Powering up GitHub Classroom with Probot

Managing student work with GitHub offers an opportunity to give software development students practical experience with the platform and provides realistic feedback in a way they will experience in their future career.

GitHub offers a tool, GitHub Classroom, that makes setting up and managing projects for students pretty easy. It works on an org-level and handles basic setup and permissions.

That said, the platform's goals won't always align perfectly with the workflow of individual instructors. A great way around this takes advantage of an open source project, Probot. See their docs for details on getting set up.

Automating with Probot

Probot is essentially a framework that wraps the GitHub API, app setup, and webhooks to allow you to run scripts when repo or org related events fire.

Let's take a look at their default example:

module.exports = app => {
app.on('issues.opened', async context => {
const params = context.issure({
body: 'Hello World!',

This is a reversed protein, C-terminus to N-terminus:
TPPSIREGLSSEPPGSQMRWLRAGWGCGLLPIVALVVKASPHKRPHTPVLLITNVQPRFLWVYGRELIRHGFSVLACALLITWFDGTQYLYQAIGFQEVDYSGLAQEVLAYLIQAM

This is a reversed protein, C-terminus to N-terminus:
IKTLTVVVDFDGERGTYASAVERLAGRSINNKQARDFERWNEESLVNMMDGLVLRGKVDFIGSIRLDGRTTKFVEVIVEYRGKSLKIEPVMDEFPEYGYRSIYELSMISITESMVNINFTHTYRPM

})
await context.github.issues.createComment(params)
})
}

With only a few lines of code, we now have a framework to respond to new issues. Probot offers a directory of many featured apps. Checking the source of each will provide some additional insight into many Probot conventions.

Locking down student repos

For my courses, I require students to submit via a pull request. This allows for code-review style feedback on the PR and allows me to request changes or approve the PR. To stop any accidental pushes to master, the default branch permissions on each repo need to be set.

To handle this we can write a small Probot app to listen for repository imports1 and set the desired branch protection rules for the new repo. I suggest going through their Getting Started documentation if you haven't already.

This example hard-codes in our configuration, but it is also common to include config files inside the repo or organization itself to allow more user-level reconfigurability.

  1. GitHub Classroom fires off a handful of hooks on repo creation, but repository_import is the final stage of the process.